Bronze Age Stone Circle Found Hidden in British Forest
An archaeologist has announced the discovery of a 4000-year-old stone circle. It was found in one of the most famous forests in England. The find is the first of its kind in this part of Britain and it may help historians to better understand these enigmatic stone circles.
The stone circle was found in the Forest of Dean, which is in the County of Gloucestershire, in the south-west of England. It is located in the general area of the village of Tidenham. The exact location is a secret, to ensure that it does not attract the attention of looters and illegal treasure hunters.
The exact location of the stone circle in the Forest of Dean is a secret to ensure that it does not attract the attention of looters and illegal treasure hunters. (Hoyle)
Found in a Forest by Using Lasers
The monument was identified through an aerial survey of the woodland using LiDAR (light detection and ranging). This is ‘a remote sensing technology that measures distance by shooting a laser at a target and analyzing the light that is reflected back,’ reports the Daily Mail. This data is then used to create a 3D model of the land or objects. It allowed the surveyors to examine the Forest of Dean as if all the trees were removed. This technology has been used successfully by others to locate lost Maya cities in the impenetrable jungles of Central America.
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The ring cairn can be seen here on the LiDAR scan. (Forestry Commission)
Archaeologist Jon Hoyle identified a circular formation or feature during the survey. Hoyle as first thought the circular feature ‘might be a World War Two gun emplacement,’ reports the BBC. He then visited the site and realized that his initial assessment had been very wrong.
A Testament to Bronze Age Development
He had in fact identified a prehistoric stone circle, often known as a ring cairn, that possibly dates to between 2200 and 1500 BC. This was in a period when bronze began to be widely used in the British Isles, leading to many profound changes. Hoyle told the BBC that “It was very exciting. I was expecting to find quite a lot of new sites with the LiDAR, but nothing as interesting as this.”
‘The Gloucestershire ring cairn is about 80 feet wide and the circle rubble bank around it is 16 feet thick,’ according to The Sun. About 10 white limestone standing stones that are covered with vegetation are located on the ring. They are roughly three feet (one meter) high and the structure is much smaller than monuments such as Stonehenge.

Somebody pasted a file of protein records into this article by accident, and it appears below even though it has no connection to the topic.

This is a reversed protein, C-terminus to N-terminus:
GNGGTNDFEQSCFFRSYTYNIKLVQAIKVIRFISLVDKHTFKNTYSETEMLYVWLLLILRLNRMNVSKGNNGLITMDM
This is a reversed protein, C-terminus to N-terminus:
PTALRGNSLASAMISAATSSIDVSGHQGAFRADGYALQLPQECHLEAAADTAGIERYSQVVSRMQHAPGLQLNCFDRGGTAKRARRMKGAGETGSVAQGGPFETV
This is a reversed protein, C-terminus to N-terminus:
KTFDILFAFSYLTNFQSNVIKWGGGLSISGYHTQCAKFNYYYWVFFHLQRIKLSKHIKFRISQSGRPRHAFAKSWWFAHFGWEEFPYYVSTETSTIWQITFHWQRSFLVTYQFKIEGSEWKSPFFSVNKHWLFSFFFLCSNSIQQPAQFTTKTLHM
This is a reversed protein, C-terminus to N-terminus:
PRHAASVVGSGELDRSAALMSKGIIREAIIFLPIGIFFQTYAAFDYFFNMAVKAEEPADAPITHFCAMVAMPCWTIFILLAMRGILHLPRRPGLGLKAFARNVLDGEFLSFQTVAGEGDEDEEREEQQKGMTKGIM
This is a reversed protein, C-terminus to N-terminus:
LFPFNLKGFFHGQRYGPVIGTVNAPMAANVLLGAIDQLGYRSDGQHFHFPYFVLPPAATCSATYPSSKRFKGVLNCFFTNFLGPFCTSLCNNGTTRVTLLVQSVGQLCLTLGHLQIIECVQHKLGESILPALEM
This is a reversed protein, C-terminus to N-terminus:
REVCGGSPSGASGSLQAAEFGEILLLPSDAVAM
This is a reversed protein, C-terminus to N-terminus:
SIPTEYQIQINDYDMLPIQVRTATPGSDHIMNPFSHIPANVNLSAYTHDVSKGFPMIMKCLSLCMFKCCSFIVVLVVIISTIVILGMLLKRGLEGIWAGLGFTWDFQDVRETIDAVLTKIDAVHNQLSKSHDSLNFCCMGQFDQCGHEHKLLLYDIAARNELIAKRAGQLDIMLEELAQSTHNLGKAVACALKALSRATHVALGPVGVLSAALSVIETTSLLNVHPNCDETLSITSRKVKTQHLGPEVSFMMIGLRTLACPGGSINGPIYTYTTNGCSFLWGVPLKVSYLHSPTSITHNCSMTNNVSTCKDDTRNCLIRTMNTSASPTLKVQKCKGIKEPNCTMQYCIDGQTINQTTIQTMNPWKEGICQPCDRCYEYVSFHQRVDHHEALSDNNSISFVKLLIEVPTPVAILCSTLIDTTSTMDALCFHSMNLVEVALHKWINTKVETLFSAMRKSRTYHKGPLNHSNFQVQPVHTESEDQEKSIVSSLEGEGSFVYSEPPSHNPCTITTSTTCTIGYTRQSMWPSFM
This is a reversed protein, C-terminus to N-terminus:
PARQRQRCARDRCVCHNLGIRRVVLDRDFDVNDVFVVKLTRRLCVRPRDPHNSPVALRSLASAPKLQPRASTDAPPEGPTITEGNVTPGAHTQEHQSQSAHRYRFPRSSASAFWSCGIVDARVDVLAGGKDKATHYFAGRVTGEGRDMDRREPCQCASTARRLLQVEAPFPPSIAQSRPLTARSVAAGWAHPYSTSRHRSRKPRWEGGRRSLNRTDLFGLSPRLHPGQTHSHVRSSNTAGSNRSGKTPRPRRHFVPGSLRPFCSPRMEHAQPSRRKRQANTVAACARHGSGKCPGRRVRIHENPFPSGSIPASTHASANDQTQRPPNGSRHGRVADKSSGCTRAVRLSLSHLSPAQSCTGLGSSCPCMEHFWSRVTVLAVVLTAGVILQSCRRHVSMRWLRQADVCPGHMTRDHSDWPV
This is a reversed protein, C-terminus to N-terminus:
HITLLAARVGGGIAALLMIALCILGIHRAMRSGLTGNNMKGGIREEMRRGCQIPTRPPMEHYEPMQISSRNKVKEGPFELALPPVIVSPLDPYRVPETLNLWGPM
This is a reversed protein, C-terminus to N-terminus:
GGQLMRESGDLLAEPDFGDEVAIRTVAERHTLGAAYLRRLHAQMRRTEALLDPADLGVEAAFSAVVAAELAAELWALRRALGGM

The Sun quotes Hoyle as stating that “not all Bronze Age stone rings used large stones.” He believes that the rubble bank that forms an embankment could have been the most significant part of the structure and not the standing stones. This ring cairn is unusual because this type of structure is usually found in upland areas.
These ring cairns have been found in Derbyshire and Cornwall in England. They have also been found in Wales and Ireland. It is believed that they are associated with one community or culture. Finding one for the first time ever in Gloucestershire is therefore important as it indicates that cairn rings are distributed over a wider geographical area than once thought. Moreover, they may show that these structures are more common than believed.
New Insights into Stone Circles
Despite the fact that these stone rings are quite common in parts of the British Isles, no one knows for sure what they were used for and why Bronze Age societies build them. There have been some graves found in the rings, mostly with cremated remains. However, the majority of academics do not believe that they were used primarily for burials.
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Many experts believe that the stone circles were used for ceremonial and ritualistic purposes. Significant deposits of charcoal have been found in the ring cairns. The BBC quotes Hoyle as stating that “often there appear to be residues of charcoal in places like this, suggesting rituals that involved fire.”
Bronze Age monument discovered in Forest of Dean https://t.co/LRk8a9sQAf
— BBC News (UK) (@BBCNews) October 31, 2019
The discovery of the stone circle in the woodland demonstrates once again how useful LiDAR can be for archaeologists. Moreover, this stunning find is providing new insights into the mysterious ring cairns. Hoyle will publish his findings on the stone ring in an upcoming book.
Top image: Reconstruction of the stone circle. Source: Anne Leaver
By Ed Whelan